Part 2: DataOps practices to be adopted

In the previous blog, we saw the need for DataOps and understood at a high level what is DataOps. In this blog, we will dive deeper into the DataOps technology practices to be adopted

DataOps Practices 

The DataOps technology practices encompass the code pipeline as well as the data pipeline.

Continuous Code Integration 
Data schema, transformations, and report components should be treated as code. Ensuring that not only data transformation components but even data schemas and distribution/reporting components are maintained in a version control tool. Having essential practices automated into a Continuous Integration pipeline. Unit testing frameworks like TDD can be adopted to improve automation. Automated unit tests and build automation will help in the early detection of issues and improve repeatability. Frequent build automation helps identify issues quickly, especially when multiple team members work together. Changes in data programs sometimes require coordinated code and schema promotion across environments. The use of feature toggles reduces this dependency and allows for a faster and safer iterative code deployment process.

Continuous Code Testing and Security
Continuous testing and security results in improved quality of work products and reduces vulnerabilities. Good quality test data that represents real-world scenarios helps in comprehensive validation. Test data provisioning at speed can be achieved using test data management tools. We can shift left quality assurance using test automation for all code components to detect issues early. These can be run on each build, removing the need for extended testing cycles. Data and analytics applications are exposed to cyber threats and unauthorized access. Automated security scans for code covering SAST, SCA, and DAST/IAST should be implemented to avoid vulnerabilities.

Continuous Code Deployment and Environment Management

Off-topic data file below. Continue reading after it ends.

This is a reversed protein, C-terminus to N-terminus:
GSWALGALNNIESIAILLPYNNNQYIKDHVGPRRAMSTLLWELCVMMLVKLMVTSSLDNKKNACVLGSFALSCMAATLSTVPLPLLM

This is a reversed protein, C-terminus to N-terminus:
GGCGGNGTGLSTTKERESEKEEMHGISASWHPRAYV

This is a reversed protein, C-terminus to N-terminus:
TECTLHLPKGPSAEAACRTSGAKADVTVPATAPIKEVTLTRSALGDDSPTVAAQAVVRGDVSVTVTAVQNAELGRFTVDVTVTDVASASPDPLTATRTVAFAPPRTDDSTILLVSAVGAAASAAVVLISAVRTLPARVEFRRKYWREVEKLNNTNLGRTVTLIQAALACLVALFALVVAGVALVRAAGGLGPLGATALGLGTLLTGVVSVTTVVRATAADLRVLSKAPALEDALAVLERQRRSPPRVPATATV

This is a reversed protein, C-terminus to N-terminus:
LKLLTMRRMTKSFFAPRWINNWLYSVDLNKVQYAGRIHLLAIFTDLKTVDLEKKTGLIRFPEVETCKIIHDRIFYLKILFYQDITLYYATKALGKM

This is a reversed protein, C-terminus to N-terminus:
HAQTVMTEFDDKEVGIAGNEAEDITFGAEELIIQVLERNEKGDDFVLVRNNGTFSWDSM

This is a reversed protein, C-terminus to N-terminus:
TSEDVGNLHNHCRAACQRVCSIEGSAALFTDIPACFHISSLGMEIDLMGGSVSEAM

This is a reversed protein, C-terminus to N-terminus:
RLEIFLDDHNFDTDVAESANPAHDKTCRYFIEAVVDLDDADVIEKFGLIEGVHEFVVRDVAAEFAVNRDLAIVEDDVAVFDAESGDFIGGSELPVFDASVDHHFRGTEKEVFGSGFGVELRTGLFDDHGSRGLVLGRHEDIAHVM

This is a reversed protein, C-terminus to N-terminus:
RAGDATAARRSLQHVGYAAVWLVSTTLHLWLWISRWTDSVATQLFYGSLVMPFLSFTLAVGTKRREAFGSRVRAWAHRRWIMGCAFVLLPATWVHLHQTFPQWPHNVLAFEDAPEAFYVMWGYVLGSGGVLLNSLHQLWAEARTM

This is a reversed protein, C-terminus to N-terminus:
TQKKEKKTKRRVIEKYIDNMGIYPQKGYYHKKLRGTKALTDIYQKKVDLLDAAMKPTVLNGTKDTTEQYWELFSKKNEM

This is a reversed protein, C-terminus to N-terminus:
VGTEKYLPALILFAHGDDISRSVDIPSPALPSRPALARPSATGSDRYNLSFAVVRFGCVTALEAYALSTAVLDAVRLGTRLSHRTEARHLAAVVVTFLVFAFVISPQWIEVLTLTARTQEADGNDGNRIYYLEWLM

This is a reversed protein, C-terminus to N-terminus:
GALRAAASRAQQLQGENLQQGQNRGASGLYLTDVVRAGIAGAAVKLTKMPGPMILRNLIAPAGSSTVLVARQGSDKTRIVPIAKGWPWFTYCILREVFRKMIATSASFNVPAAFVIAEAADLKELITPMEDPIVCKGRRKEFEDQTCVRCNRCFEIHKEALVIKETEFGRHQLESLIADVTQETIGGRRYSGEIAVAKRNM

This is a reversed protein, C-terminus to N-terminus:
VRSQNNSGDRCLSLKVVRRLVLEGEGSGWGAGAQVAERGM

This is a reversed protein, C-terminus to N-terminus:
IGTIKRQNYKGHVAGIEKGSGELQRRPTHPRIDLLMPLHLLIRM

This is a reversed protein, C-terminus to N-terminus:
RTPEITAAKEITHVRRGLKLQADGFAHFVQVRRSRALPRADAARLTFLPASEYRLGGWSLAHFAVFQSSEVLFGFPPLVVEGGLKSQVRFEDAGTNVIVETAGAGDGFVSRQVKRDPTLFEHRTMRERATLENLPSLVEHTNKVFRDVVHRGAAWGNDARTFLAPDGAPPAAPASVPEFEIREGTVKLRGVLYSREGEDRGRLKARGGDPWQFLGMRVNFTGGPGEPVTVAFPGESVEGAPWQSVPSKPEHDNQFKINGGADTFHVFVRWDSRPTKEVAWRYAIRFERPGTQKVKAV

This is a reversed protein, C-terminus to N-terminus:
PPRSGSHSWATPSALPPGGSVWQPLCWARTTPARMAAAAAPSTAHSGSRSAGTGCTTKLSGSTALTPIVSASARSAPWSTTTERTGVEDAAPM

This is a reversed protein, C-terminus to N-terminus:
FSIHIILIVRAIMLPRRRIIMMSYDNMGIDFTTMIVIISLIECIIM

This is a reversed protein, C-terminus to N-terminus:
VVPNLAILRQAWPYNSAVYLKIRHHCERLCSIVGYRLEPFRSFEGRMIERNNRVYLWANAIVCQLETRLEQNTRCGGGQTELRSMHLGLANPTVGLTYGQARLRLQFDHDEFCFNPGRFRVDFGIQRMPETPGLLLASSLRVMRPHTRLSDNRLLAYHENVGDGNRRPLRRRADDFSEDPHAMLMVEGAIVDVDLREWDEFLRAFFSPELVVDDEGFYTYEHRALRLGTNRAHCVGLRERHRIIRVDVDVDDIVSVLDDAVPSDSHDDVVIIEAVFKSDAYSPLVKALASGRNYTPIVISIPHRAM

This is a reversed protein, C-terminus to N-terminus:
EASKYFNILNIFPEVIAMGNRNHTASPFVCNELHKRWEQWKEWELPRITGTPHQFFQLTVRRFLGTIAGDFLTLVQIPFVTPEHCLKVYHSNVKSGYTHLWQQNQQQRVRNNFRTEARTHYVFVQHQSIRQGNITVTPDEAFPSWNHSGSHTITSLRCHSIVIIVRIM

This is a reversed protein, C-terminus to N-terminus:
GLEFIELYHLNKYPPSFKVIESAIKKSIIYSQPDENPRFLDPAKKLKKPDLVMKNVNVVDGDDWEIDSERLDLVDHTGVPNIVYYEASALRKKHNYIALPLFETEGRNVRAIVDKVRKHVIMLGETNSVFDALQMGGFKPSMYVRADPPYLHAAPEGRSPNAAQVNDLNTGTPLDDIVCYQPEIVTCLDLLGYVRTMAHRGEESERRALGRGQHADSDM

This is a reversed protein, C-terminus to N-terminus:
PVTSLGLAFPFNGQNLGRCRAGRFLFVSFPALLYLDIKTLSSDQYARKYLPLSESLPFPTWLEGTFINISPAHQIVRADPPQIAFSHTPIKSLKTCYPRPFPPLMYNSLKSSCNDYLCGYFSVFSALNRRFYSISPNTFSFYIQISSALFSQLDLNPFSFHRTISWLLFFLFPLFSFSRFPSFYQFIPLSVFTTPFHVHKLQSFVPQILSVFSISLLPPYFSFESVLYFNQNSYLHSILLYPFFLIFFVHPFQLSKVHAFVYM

DataOps platforms allow for automated code promotion and release automation. This also includes automated roll-back of code components on failed deployment to return the system to a consistent state. The data platform consists of multiple systems, some of which are custom-built software while some are COTS and packages. Manual provision of environments with appropriate configuration takes time and impacts repeatability. The automation of environment provisioning with the required data storage, integration, and reporting components along with configuration for access control, roles, etc. reduces dependency and enables the team to focus on delivering valuable features. Infrastructure as code provides quick environment standup, autoscaling for high availability, and access/roles setup. Environment monitoring dashboards and automated alerts help in keeping a check and maintaining a stable system.

Continuous Data Governance
When data governance rules are codified and automated it provides more control in the data pipeline. DataOps tools can also provide automated data lineage and catalog generation. This makes data discoverable across platforms allowing rapid exploration. Orchestration is essential to automate the data processing from multiple sources and guide data through the various transformation stages. The orchestration engine should cater to high-velocity streaming data and high-volume batch information.

Continuous Data Quality and Security
The value of information increases with continuous data quality monitoring, automated gating, and alerting for completeness, accuracy, consistency, validity, and integrity. Similarly, automation of data contract monitoring gives confidence to business users in the information provided. To adhere to compliance guidelines, it is essential to incorporate automated data security for data at rest, data in motion, and access control.

Statistical Process Control and Audit
Data pipeline observability and a single view of data processing show how data flows across the system. Continuous monitoring of the data pipeline for performance, ensuring it’s within permissible service levels, and automated alerts help treat the data pipeline like a manufacturing line. This ensures consistent and predictable outcomes. Graceful data abends with auto recovery and protects the system from any upstream issues. Some systems also require data versioning and audit trails for recreating scenarios and provenance.

Here we can see how DataOps practices are applied as code moves across environments (Dev to Test to Production) and data moves from source systems to where it is consumed.

In the next blog, we will look at implementation strategies and the benefits of DataOps

Author Details

Probir Mukerjee

Probir has more than two decades of IT experience in leading transformation programs with Agile and DevOps. He guides and enables organizations on their DevOps journey and has expertise in Data and Analytics.


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